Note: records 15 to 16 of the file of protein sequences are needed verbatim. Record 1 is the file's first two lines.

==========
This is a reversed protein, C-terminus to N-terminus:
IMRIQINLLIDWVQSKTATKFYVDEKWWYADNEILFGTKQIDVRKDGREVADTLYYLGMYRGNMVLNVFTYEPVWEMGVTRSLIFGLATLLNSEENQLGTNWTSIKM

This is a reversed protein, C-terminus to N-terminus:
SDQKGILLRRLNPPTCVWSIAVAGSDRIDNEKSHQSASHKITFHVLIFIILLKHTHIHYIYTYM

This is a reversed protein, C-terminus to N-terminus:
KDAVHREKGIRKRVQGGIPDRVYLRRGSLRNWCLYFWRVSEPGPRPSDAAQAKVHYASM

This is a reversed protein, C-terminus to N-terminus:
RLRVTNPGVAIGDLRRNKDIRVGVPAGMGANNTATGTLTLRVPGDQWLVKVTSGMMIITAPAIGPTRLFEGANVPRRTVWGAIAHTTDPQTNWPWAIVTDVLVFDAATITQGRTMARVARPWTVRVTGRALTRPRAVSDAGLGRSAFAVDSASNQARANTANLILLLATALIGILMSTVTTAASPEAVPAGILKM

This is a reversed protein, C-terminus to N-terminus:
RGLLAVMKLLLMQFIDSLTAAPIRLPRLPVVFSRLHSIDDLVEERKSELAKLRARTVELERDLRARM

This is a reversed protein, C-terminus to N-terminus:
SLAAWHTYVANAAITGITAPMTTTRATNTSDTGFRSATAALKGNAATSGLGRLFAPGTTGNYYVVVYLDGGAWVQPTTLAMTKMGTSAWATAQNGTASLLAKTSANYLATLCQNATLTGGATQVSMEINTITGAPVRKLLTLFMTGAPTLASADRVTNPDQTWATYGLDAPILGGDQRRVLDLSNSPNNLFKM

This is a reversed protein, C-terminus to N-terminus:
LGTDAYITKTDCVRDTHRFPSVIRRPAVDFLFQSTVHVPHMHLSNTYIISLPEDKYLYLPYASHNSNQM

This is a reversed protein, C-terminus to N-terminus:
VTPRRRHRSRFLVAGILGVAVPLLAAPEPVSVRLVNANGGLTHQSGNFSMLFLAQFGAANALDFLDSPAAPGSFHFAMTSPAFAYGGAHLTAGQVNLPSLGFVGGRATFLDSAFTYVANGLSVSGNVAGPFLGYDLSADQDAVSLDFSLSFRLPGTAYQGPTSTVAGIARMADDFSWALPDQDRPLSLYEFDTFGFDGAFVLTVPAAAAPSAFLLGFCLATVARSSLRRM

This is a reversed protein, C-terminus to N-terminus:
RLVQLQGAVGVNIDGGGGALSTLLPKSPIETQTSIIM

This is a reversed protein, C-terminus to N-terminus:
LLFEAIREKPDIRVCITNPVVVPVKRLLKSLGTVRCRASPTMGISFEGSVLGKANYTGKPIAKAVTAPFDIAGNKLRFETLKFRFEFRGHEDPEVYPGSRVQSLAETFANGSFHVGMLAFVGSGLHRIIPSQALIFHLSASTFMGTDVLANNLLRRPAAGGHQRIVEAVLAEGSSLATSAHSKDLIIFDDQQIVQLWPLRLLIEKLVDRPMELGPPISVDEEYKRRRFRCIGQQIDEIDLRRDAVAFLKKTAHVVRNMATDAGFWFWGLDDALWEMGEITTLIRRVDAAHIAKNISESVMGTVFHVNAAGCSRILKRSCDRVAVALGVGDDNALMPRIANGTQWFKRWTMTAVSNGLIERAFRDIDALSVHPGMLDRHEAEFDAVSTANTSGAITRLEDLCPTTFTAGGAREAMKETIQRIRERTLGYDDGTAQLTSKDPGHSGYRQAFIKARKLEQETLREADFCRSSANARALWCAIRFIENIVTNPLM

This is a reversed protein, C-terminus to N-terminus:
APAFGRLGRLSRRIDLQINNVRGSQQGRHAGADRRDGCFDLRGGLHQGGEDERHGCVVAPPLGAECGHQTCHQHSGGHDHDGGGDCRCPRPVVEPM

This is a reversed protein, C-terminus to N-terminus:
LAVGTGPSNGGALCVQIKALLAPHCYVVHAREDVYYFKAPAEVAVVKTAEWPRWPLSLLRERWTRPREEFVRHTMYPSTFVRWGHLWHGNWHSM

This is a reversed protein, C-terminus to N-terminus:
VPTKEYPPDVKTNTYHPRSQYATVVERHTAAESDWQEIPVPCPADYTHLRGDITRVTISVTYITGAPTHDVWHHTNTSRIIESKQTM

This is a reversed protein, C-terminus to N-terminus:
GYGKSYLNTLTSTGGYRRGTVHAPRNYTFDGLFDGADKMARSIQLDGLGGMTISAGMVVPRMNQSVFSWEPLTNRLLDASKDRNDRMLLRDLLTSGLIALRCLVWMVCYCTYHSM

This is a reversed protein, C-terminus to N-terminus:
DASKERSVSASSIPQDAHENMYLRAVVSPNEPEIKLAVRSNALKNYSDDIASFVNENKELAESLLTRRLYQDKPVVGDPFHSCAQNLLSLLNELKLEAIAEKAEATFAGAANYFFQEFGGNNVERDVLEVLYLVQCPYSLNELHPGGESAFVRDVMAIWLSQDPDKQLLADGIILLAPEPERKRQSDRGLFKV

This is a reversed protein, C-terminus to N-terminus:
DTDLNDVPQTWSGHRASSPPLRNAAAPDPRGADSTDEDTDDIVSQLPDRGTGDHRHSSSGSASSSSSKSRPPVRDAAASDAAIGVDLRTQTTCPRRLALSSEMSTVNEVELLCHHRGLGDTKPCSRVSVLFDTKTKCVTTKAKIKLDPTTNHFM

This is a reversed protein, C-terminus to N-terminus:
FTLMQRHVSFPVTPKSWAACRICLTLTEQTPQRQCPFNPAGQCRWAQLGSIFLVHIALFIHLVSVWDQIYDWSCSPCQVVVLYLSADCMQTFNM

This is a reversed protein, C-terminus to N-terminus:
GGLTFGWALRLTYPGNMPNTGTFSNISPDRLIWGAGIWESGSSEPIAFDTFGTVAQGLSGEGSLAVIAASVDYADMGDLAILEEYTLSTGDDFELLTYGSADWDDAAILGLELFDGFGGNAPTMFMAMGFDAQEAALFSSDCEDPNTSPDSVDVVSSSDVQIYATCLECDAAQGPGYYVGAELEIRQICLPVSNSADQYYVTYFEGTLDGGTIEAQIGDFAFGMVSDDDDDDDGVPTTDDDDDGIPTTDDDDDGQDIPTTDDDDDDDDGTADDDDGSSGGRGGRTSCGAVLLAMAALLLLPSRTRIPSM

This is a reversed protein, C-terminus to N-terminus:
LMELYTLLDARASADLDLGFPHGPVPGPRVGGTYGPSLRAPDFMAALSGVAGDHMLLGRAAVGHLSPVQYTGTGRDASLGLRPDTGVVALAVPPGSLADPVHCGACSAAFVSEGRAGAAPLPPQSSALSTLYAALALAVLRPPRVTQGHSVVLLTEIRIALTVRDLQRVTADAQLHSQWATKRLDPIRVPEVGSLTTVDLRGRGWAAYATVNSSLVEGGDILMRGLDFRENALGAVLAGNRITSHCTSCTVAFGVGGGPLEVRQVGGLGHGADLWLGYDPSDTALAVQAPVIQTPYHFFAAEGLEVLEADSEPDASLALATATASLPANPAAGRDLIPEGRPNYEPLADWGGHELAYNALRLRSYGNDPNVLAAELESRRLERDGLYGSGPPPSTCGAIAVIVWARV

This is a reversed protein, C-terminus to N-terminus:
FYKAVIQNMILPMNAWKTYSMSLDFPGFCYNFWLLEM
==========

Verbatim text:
This is a reversed protein, C-terminus to N-terminus:
DASKERSVSASSIPQDAHENMYLRAVVSPNEPEIKLAVRSNALKNYSDDIASFVNENKELAESLLTRRLYQDKPVVGDPFHSCAQNLLSLLNELKLEAIAEKAEATFAGAANYFFQEFGGNNVERDVLEVLYLVQCPYSLNELHPGGESAFVRDVMAIWLSQDPDKQLLADGIILLAPEPERKRQSDRGLFKV

This is a reversed protein, C-terminus to N-terminus:
DTDLNDVPQTWSGHRASSPPLRNAAAPDPRGADSTDEDTDDIVSQLPDRGTGDHRHSSSGSASSSSSKSRPPVRDAAASDAAIGVDLRTQTTCPRRLALSSEMSTVNEVELLCHHRGLGDTKPCSRVSVLFDTKTKCVTTKAKIKLDPTTNHFM